Alejandro Perez-Higuero: Thanks Nicole for your answer. And I fully agree with the fact that no matter whether organisations are for-profit or not-for-profit, they have organisational goals and strategies, right? And the fact that they build sustainable strategies to hit those targets or those goals has a positive impact on the long-term success. So despite not being experts on having much to learn about ESG, it is great to have you here because Robert Walters is really trying to learn and raise awareness about the topic. As a recruitment firm, we feel like we have also a role to play in this whole area.

So, we are learning again about all these ESG world. We have released our Robert Walters ESG guide to help our help organisations with the talent strategies for ESG transformation to build a stronger employer proposition that is aligned with sustainable goals, is aligned with environmental, social, governance lines, views and strategies.

So it's particularly clear that given the ESG field is quite new, and talent pools have not fully caught up on companies hiring needs, what hiring managers need to focus on is not only the ESG job titles, hiring someone who is an ESG manager or ESG head, also transferable skills. So, let's say someone who's leading different areas but still have been taking part on ESG initiatives or, you know, have developed easy strategies somehow. So in your opinion, or from your perspective, what will be the advice you'll give to other professionals looking to specialise in or develop their careers, in relation with the ESG field?

Nicole Liu: Yeah, that's a really good question. So, I'll give you like an interesting perspective that's quite new. So as a parent I have school-aged children, and now when they're doing problem solving, critical thinking projects, they're always asked, "Now, how does this impact your community and society?". That's a bit different from when I was going to school. So you're already training young people as early as school-aged children to think that the world is bigger than themselves and that they're going to school and learning skills to solve problems that will affect the world, right?

So really, one hones their skills in school, training and experience. But personal values, perspectives, and philosophy are critical. So once you're looking for a job now, you have to think before you have to package yourself with your skills. Think about what and who are important to you. You can contribute that also when you get into a company, because as you said, we're all learning. Any company will welcome employees who want to serve them to do better in general. In addition to their specific specialisations or skills, as I mentioned earlier in the conversation, employees now also consider companies that commit to ESG initiatives. They look into what are they doing to help Sustainable Development Goals.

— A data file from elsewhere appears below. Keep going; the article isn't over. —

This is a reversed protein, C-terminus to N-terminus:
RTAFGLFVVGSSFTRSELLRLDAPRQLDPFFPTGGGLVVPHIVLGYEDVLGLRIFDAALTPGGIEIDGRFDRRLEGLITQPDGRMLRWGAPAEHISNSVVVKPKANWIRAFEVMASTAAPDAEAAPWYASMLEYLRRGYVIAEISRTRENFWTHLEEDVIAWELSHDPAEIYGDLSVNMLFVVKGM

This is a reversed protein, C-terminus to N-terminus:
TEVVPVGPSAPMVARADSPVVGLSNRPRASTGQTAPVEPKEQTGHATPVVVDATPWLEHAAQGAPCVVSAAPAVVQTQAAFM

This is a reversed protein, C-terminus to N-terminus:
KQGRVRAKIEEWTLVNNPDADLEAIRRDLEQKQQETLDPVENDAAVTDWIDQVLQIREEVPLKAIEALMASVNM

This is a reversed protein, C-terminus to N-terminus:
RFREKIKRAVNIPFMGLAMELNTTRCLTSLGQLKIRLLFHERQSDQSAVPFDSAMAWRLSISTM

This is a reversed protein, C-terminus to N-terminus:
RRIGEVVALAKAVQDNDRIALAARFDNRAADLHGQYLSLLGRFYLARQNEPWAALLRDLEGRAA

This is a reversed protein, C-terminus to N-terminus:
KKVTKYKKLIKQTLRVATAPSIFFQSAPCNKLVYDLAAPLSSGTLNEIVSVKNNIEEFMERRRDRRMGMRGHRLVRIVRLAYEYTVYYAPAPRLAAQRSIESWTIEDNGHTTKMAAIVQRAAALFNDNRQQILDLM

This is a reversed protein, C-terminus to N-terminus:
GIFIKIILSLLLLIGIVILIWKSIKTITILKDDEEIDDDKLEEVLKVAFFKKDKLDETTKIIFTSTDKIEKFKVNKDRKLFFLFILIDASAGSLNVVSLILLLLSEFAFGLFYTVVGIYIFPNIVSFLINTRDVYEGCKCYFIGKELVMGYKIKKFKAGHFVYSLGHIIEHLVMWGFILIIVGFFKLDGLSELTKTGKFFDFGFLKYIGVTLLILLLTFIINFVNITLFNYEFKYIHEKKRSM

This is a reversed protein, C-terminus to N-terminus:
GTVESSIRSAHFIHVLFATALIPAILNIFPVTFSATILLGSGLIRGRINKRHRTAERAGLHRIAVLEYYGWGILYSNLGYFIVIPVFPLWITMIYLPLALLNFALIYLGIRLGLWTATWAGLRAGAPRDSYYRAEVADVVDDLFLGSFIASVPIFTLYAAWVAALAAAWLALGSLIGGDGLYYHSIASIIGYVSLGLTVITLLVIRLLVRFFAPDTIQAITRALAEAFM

Is this aligned with what I'm truly passionate about now? The key though for the employee is to apply their technical skills in order to provide innovative solutions and help the organisation fulfil their business objectives and ESG goals. So it's kind of a double purpose. When you come into a role now, right? Now, all skill sets are actually needed. What I'm saying is everyone still finds their talent and specialisation. It's just that you add an additional layer or perspective to, you know, you're contributing to the triple bottom line now. So my skills contribute to the to the for-profit angle. And my perspective and innovative problem solving ideas can help with ESG goals.

So what are the roles normally, and skills? Communication - I mean, talking about theoretical and philosophical perspectives and how it manifests in practical application is a skill. Second is project management because now you have to add an additional metric which is impact. Third is obviously strategy because now your big picture vision is now wider. Obviously, critical thinking skills, and there are specialisations because of regulation, right? So legal and finance are key in running organisations that also have a value and place critical emphasis on ESG. So just as an example, my background is finance and fundraising. A very successful venture capitalist recently told me, "You know, you seem to have a problem with money. You have told me how much money you have raised for advocacies, but you have a problem raising money for profit alone". That's what he told me. My response to him was that working for a company with clear ESG goals is important for me because a company like that diffuses the tension of doing well and doing good. So lucky for me, the world is now all moving in that direction. I mean, I believe in making a profit, but making a profit for the benefit of others. A company that measures the triple bottom line. And some have even gone a step further that they commit to people and planet before profit, and this is guided by senior leadership.